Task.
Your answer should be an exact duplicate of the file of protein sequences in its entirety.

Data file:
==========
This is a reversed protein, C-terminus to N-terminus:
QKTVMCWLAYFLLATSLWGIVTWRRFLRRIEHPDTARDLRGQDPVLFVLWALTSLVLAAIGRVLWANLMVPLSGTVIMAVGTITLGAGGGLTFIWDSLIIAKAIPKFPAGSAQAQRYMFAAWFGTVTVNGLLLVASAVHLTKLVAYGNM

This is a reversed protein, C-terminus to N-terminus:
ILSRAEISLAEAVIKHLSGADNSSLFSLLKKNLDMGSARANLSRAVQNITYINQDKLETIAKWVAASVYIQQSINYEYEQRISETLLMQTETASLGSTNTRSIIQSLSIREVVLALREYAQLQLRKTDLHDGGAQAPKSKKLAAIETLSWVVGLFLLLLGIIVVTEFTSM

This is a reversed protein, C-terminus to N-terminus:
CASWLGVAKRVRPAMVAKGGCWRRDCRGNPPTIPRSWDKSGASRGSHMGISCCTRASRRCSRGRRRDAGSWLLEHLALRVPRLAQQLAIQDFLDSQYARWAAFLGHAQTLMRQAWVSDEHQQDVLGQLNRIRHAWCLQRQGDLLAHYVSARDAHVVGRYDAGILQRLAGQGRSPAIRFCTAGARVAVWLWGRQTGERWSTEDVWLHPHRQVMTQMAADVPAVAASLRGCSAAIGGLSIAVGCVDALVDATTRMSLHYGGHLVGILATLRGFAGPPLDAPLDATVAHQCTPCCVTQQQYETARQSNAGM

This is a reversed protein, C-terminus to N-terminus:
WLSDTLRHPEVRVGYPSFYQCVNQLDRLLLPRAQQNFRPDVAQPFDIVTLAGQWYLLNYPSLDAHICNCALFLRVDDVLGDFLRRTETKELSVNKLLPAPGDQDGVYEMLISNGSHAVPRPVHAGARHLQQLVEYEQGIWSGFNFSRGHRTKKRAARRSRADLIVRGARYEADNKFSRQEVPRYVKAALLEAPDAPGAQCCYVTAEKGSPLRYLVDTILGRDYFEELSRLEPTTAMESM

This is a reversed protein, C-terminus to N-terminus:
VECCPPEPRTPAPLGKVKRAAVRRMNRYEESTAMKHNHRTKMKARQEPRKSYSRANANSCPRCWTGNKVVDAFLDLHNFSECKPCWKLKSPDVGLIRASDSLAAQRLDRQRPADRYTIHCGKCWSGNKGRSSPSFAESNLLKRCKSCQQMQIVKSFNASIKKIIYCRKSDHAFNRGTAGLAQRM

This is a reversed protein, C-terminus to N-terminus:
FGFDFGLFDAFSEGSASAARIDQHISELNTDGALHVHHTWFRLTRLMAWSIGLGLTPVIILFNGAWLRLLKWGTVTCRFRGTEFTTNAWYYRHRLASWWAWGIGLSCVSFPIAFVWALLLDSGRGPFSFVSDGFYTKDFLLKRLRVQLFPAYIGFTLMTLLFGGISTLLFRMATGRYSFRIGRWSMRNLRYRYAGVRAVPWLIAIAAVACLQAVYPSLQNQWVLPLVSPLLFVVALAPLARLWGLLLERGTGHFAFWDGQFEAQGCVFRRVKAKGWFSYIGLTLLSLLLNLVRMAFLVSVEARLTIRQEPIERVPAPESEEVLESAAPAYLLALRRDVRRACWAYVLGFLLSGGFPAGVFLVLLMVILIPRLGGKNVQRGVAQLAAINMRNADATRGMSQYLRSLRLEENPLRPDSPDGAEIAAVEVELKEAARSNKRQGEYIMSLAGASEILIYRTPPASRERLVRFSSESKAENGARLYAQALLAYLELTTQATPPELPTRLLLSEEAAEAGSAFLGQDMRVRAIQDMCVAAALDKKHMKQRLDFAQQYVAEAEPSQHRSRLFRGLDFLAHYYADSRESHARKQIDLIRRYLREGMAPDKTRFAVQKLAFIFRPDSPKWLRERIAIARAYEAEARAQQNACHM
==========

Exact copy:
This is a reversed protein, C-terminus to N-terminus:
QKTVMCWLAYFLLATSLWGIVTWRRFLRRIEHPDTARDLRGQDPVLFVLWALTSLVLAAIGRVLWANLMVPLSGTVIMAVGTITLGAGGGLTFIWDSLIIAKAIPKFPAGSAQAQRYMFAAWFGTVTVNGLLLVASAVHLTKLVAYGNM

This is a reversed protein, C-terminus to N-terminus:
ILSRAEISLAEAVIKHLSGADNSSLFSLLKKNLDMGSARANLSRAVQNITYINQDKLETIAKWVAASVYIQQSINYEYEQRISETLLMQTETASLGSTNTRSIIQSLSIREVVLALREYAQLQLRKTDLHDGGAQAPKSKKLAAIETLSWVVGLFLLLLGIIVVTEFTSM

This is a reversed protein, C-terminus to N-terminus:
CASWLGVAKRVRPAMVAKGGCWRRDCRGNPPTIPRSWDKSGASRGSHMGISCCTRASRRCSRGRRRDAGSWLLEHLALRVPRLAQQLAIQDFLDSQYARWAAFLGHAQTLMRQAWVSDEHQQDVLGQLNRIRHAWCLQRQGDLLAHYVSARDAHVVGRYDAGILQRLAGQGRSPAIRFCTAGARVAVWLWGRQTGERWSTEDVWLHPHRQVMTQMAADVPAVAASLRGCSAAIGGLSIAVGCVDALVDATTRMSLHYGGHLVGILATLRGFAGPPLDAPLDATVAHQCTPCCVTQQQYETARQSNAGM

This is a reversed protein, C-terminus to N-terminus:
WLSDTLRHPEVRVGYPSFYQCVNQLDRLLLPRAQQNFRPDVAQPFDIVTLAGQWYLLNYPSLDAHICNCALFLRVDDVLGDFLRRTETKELSVNKLLPAPGDQDGVYEMLISNGSHAVPRPVHAGARHLQQLVEYEQGIWSGFNFSRGHRTKKRAARRSRADLIVRGARYEADNKFSRQEVPRYVKAALLEAPDAPGAQCCYVTAEKGSPLRYLVDTILGRDYFEELSRLEPTTAMESM

This is a reversed protein, C-terminus to N-terminus:
VECCPPEPRTPAPLGKVKRAAVRRMNRYEESTAMKHNHRTKMKARQEPRKSYSRANANSCPRCWTGNKVVDAFLDLHNFSECKPCWKLKSPDVGLIRASDSLAAQRLDRQRPADRYTIHCGKCWSGNKGRSSPSFAESNLLKRCKSCQQMQIVKSFNASIKKIIYCRKSDHAFNRGTAGLAQRM

This is a reversed protein, C-terminus to N-terminus:
FGFDFGLFDAFSEGSASAARIDQHISELNTDGALHVHHTWFRLTRLMAWSIGLGLTPVIILFNGAWLRLLKWGTVTCRFRGTEFTTNAWYYRHRLASWWAWGIGLSCVSFPIAFVWALLLDSGRGPFSFVSDGFYTKDFLLKRLRVQLFPAYIGFTLMTLLFGGISTLLFRMATGRYSFRIGRWSMRNLRYRYAGVRAVPWLIAIAAVACLQAVYPSLQNQWVLPLVSPLLFVVALAPLARLWGLLLERGTGHFAFWDGQFEAQGCVFRRVKAKGWFSYIGLTLLSLLLNLVRMAFLVSVEARLTIRQEPIERVPAPESEEVLESAAPAYLLALRRDVRRACWAYVLGFLLSGGFPAGVFLVLLMVILIPRLGGKNVQRGVAQLAAINMRNADATRGMSQYLRSLRLEENPLRPDSPDGAEIAAVEVELKEAARSNKRQGEYIMSLAGASEILIYRTPPASRERLVRFSSESKAENGARLYAQALLAYLELTTQATPPELPTRLLLSEEAAEAGSAFLGQDMRVRAIQDMCVAAALDKKHMKQRLDFAQQYVAEAEPSQHRSRLFRGLDFLAHYYADSRESHARKQIDLIRRYLREGMAPDKTRFAVQKLAFIFRPDSPKWLRERIAIARAYEAEARAQQNACHM